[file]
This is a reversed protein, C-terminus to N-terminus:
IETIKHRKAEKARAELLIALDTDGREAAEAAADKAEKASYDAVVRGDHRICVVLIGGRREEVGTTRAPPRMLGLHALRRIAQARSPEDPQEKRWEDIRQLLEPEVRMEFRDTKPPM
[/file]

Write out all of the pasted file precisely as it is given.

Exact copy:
This is a reversed protein, C-terminus to N-terminus:
IETIKHRKAEKARAELLIALDTDGREAAEAAADKAEKASYDAVVRGDHRICVVLIGGRREEVGTTRAPPRMLGLHALRRIAQARSPEDPQEKRWEDIRQLLEPEVRMEFRDTKPPM